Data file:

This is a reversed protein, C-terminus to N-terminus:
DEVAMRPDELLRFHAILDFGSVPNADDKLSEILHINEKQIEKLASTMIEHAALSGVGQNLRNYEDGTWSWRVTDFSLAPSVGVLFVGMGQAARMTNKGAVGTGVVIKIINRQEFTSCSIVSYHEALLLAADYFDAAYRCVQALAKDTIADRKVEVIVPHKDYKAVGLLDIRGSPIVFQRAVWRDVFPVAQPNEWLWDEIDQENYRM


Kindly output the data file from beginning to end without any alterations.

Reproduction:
This is a reversed protein, C-terminus to N-terminus:
DEVAMRPDELLRFHAILDFGSVPNADDKLSEILHINEKQIEKLASTMIEHAALSGVGQNLRNYEDGTWSWRVTDFSLAPSVGVLFVGMGQAARMTNKGAVGTGVVIKIINRQEFTSCSIVSYHEALLLAADYFDAAYRCVQALAKDTIADRKVEVIVPHKDYKAVGLLDIRGSPIVFQRAVWRDVFPVAQPNEWLWDEIDQENYRM